It was three years ago yesterday since Mikhail Khodorkovsky had been arrested in Novosibirsk. The Kremlin’s attack on YUKOS was then at full speed, having begun in summer 2003. At that time, some bought the version that Khodorkovsky was seeking political power through the Duma, buying up votes and donating to opposition parties, and sought to sell his oil assets to a US oil major. It’s far, far more plausible now that it wasn’t something that Khodorkovsky did, rather something that the Kremlin wanted to do — to wrestle YUKOS, then the largest Russian oil company, from the hands of its owners. Putin’s junta probably offered a modest compensation to Khodorkovsky and his associates. They must have refused…
In the meantime, former YUKOS employees are suffering from the petty but vile vindictiveness which is the brand mark of Putin’s regime. I have written on Svetlana Bakhmina here, here, and here. RIA Novosti reports that Svetlana “has been sent to serve [the rest of] her six-and-a-half-year sentence in a women’s penal colony in the Central Russian republic of Mordovia.” Note that in the 1960s to the 1980s, Mordovia was home to a notorous penal camp for Soviet dissidents. Moreover, RIAN reports:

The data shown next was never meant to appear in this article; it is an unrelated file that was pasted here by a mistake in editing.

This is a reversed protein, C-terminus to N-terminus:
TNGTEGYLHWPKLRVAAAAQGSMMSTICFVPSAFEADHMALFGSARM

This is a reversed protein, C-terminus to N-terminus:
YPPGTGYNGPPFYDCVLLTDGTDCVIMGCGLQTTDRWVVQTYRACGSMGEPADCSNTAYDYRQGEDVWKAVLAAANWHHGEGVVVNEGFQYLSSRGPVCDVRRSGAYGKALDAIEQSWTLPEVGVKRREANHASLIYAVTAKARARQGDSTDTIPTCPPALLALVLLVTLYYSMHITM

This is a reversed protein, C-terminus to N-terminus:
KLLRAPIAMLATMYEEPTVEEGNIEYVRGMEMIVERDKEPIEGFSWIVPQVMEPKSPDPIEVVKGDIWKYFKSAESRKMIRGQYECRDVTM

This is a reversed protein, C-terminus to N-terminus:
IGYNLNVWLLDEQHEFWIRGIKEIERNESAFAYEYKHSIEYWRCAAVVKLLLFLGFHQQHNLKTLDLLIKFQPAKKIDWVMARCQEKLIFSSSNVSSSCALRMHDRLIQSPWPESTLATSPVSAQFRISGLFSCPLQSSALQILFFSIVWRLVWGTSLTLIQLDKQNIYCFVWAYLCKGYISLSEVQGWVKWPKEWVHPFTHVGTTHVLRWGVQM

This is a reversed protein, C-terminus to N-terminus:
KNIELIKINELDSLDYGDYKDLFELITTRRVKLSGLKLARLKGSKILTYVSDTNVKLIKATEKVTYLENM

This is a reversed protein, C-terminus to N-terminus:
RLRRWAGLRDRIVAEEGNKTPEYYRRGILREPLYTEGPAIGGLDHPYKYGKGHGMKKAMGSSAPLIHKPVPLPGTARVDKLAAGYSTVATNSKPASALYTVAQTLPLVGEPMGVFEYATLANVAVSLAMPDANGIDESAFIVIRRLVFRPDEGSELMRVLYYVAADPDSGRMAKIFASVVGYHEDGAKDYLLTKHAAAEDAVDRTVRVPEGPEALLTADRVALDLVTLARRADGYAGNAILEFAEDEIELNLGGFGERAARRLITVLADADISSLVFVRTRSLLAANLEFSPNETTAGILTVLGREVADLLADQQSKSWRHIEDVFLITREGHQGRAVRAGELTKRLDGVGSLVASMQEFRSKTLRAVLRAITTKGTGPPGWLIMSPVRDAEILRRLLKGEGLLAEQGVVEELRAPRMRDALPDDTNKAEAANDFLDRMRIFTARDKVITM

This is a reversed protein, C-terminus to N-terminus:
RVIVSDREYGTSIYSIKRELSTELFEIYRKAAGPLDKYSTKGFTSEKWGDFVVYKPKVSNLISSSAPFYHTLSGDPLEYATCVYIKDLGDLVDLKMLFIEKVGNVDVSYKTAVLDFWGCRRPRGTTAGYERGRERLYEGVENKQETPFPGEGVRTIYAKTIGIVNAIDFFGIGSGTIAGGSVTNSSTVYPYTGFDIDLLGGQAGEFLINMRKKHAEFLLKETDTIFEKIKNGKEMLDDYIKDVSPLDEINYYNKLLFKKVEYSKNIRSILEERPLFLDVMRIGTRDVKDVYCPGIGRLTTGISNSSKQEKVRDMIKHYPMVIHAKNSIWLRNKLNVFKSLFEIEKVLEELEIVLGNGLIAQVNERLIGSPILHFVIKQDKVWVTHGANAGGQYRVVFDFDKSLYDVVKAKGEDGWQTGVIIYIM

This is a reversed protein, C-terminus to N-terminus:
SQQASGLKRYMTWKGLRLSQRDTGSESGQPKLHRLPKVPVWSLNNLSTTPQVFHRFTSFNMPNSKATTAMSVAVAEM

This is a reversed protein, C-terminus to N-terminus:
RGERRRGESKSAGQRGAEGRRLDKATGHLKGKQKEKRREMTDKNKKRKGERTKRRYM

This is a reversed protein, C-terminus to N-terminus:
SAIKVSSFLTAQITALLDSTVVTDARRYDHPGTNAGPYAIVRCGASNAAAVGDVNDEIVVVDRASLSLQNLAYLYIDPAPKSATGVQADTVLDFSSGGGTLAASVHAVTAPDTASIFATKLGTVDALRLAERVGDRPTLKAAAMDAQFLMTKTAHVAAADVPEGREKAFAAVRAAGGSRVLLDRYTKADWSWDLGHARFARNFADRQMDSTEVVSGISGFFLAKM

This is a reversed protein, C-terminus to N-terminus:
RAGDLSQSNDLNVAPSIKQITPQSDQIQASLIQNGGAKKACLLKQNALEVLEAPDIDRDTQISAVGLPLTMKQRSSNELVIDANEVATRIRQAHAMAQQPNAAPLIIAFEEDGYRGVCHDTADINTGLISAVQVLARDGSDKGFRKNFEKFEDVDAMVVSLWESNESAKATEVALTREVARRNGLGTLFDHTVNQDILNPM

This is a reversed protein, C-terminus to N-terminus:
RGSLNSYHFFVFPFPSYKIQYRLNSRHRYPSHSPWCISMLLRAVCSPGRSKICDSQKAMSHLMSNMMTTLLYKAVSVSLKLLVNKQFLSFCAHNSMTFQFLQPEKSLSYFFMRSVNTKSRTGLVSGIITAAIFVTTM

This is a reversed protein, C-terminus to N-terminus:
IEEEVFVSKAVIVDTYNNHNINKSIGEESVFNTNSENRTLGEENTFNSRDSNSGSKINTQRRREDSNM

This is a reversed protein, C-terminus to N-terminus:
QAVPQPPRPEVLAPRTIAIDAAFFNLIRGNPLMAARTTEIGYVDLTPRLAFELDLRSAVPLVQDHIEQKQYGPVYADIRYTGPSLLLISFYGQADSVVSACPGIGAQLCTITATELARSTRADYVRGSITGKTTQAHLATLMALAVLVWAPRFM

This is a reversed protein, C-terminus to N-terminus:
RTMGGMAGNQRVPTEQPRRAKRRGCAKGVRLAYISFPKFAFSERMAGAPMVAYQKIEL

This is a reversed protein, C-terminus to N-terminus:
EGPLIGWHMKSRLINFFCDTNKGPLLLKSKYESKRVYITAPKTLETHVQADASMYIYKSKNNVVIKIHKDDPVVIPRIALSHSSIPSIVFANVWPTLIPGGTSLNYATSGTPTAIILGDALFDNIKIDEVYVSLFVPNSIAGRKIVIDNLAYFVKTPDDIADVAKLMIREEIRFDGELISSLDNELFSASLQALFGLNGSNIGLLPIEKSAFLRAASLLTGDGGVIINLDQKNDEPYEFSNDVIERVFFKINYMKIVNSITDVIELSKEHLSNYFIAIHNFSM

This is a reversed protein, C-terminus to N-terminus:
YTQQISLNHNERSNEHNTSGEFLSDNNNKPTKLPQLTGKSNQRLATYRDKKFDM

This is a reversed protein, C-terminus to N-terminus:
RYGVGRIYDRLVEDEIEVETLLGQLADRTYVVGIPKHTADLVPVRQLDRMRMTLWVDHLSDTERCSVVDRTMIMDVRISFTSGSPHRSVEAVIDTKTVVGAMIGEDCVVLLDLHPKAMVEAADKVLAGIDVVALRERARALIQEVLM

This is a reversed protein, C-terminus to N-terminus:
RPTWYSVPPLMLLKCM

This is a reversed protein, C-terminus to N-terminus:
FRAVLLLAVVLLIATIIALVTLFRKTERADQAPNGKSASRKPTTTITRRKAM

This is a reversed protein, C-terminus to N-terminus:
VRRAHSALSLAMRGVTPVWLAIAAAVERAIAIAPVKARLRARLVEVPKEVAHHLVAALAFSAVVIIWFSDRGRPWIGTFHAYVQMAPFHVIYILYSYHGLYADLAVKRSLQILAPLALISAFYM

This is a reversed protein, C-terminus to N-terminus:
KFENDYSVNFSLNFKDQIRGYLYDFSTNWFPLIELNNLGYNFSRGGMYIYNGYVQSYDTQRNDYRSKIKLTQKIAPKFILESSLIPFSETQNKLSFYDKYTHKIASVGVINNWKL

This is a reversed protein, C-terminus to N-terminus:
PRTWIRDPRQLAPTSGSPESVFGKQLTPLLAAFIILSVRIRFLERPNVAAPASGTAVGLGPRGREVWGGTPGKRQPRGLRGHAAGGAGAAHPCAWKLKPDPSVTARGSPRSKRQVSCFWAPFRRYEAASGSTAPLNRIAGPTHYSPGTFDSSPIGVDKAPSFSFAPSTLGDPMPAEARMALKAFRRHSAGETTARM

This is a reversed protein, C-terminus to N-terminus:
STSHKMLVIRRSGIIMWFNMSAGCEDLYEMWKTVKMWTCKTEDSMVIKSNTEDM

On October 2, the Simonovsky Court in Moscow rejected a request from Svetlana Bakhmina’s defense lawyers, who asked that the former deputy head of the legal department at the embattled oil company’s Yukos Moskva unit be allowed to serve her six-and-a-half-year prison term after her younger child, now aged five, turns 14.
Another YUKOS manager, a former VP, Vasily Aleksanyan, has reportedly lost eyesight while in pre-trial detention.
The West should recognize these people as victims of political persecution, even they were not imprisoned for their views, just for being in the wrong place at the wrong time. Putin should be seen as little more than a dirty little dictator, not as sanguinary as Stalin of course, but about as despicable as any Latin American caudillo of the 20th century.